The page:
Onboarding: 10 Steps to Take When Starting a New Localization Program
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Onboarding: 10 Steps to Take When Starting a New Localization Program

Onboarding: 10 Steps to Take When Starting a New Localization Program

Everyone realizes that starting up a localization program is not as simple as putting files into production; it is not just a flip you switch. A key element of any localization program proposal is the program onboarding plan. Whether the vendor is starting a new program from scratch or transitioning an existing program from internal or third-party teams, they need to understand how the vendor plans to take them from the status quo to all the benefits described in their proposed solution.

Regardless of the client’s industry or program size there are ten key elements which should be part of a standard onboarding plan.

1. Hold a thorough kickoff

In this live meeting with all stakeholders you should plan to go over the requirements in detail. What is the language strategy? What are the deliverables and file types? What are the product release cycles? How will communication happen? How will files be handed off? What are the priorities for each translation project (i.e., speed, quality)? What are the quality standards? Get as specific as you can. Cover all the detail that was not covered in the RFP stage. This is the stuff that becomes the program plan.

2. Review historical information

Ask your vendor to do a survey of any and all past project documentation, including summary reports, status reports, past SOWs, schedules, quality reports — anything available. From this they will be able to see patterns, approaches, successes and issues that you can avoid this time around.

3. Interview stakeholders

If multiple, dispersed stakeholders are involved; you can guess that no one has the same ideas about priorities and processes. Conduct interviews to find out what the specific divisional needs / goals are. You may identify possible conflict points and generate additional ideas on how to make the program work. Early on is the best time to get a handle on this.

4. Build a statement of work

If you have not done this already, then all the detail discovered in steps 1, 2 and 3 would roll up into this governing document. If you have done one already, review it to see whether parts of it should be changed.

5. Set up infrastructure or tools

If your program is comprised of regular drops, is considered Agile, if projects are large, if you have many stakeholders ordering jobs, if you want to maximize re-use, or if you simply are interested in quality, speed, or lower costs then you need some kind of tool requirement. In short, every localization program benefits from some kind of CAT (computer assisted translation) tool. Before starting project work, you need to assess tool needs and set up a tool-based process.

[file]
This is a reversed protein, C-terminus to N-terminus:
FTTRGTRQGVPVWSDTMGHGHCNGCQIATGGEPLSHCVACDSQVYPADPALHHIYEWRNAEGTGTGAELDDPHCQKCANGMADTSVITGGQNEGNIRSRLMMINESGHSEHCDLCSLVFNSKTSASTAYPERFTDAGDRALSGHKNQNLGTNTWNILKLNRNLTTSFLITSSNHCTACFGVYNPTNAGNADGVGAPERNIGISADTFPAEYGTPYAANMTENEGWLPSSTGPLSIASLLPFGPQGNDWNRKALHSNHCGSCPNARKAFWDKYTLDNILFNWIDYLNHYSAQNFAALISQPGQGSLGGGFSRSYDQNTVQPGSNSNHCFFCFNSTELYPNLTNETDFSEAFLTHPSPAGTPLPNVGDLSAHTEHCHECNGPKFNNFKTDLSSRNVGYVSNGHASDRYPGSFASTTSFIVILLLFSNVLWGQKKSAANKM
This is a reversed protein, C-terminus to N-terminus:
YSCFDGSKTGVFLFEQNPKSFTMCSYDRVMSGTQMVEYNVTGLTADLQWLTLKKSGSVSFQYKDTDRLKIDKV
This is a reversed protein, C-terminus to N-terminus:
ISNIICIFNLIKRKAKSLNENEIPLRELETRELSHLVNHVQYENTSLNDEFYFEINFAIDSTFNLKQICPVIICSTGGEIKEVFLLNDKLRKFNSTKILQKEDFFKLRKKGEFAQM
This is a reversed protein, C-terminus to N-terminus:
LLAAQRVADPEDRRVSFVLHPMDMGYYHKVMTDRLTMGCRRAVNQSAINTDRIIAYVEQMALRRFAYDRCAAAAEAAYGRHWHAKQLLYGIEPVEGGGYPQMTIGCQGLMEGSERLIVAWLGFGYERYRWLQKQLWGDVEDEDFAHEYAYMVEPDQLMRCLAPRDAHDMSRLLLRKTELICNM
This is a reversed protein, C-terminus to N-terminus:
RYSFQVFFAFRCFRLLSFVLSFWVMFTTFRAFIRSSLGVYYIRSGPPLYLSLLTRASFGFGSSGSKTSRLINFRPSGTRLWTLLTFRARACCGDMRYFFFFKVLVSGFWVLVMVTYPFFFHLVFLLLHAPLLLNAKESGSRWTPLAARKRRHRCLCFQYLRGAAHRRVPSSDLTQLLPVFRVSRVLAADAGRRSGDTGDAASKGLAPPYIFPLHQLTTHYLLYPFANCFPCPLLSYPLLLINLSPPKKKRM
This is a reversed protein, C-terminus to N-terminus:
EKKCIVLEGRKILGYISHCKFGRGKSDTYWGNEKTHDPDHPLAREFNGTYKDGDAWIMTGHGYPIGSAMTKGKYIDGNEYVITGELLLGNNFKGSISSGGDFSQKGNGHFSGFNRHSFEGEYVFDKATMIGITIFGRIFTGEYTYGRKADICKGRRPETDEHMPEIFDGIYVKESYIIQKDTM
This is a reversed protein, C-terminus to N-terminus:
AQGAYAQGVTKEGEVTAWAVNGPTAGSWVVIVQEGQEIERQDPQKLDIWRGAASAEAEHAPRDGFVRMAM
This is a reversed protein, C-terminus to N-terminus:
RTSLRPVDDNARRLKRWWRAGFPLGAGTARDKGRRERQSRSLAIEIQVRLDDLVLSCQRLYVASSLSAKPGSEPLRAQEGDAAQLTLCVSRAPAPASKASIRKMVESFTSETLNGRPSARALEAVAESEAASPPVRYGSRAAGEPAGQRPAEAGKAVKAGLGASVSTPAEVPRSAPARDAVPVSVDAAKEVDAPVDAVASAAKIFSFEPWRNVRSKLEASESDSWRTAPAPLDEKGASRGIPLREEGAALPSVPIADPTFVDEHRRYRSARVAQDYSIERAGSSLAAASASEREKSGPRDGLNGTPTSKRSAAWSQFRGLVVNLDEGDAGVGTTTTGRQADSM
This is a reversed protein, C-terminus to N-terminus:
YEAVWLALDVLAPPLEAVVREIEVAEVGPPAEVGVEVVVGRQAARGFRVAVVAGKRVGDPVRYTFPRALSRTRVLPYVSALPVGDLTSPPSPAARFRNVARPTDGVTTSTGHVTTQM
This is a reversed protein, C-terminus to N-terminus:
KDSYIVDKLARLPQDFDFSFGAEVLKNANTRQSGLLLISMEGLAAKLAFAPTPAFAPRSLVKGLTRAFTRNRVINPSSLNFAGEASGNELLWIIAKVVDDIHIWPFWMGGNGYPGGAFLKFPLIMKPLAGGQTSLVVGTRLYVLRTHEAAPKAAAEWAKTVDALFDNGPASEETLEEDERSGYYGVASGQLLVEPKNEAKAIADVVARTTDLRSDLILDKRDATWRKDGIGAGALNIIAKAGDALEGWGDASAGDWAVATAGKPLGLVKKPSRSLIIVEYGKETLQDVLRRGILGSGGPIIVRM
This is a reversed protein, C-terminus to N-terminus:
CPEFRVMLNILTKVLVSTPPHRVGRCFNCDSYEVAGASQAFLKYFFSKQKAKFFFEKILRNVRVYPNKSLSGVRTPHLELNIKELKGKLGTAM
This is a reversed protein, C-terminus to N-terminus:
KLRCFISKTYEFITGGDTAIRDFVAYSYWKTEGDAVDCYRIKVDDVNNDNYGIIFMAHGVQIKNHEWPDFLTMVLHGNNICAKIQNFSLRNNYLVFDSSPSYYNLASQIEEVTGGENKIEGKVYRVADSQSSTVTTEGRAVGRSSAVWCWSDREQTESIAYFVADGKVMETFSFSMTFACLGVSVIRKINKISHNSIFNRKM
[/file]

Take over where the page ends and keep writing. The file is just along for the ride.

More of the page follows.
6. Establish linguistic foundations

Gather, assess or create translation memories, glossaries and style guides (the sum total of which are called “assets” and are discussed in detail here). These are the baseline references that will improve consistency, speed up work and reduce costs. These will grow over time, but you have to start somewhere.

7. Identify program risks

In this step you should find out what your vulnerabilities are and devise ways to avoid them. If you haven’t identified any risks in the previous steps, then I’d be surprised. At this stage, it’s time to sit down and write out a plan that details the challenges of the program, and how you will handle them. For example, do large projects sneak up on you? Then you need to document a way to handle this work and still meet quality expectations.

8. Establish quality targets

In this step you should mutually determine definitions of quality, quality processes and quality metrics. Doing this is very important because, ultimately, localization is about linguistic quality. If the translations are junk then all else fails. What are your quality standards? How will you achieve them? Work with your vendor to build a holistic linguistic quality program.

9. Begin production

While you can certainly process files before 1-8 above have been completed, it is in everyone’s best interest to get 1-8 completed as near to production start as possible.

10. Revisit, tweak, improve

Onboarding is not complete, ever. Clients and vendors ideally collaborate through the length of the relationship to evolve a program that will continue to meet everyone’s business goals.

Why so much work up front? Setting expectations and pinpointing details before the work begins can avoid lots of pain downstream. What other steps have you undertaken when setting up an outsourced localization program?

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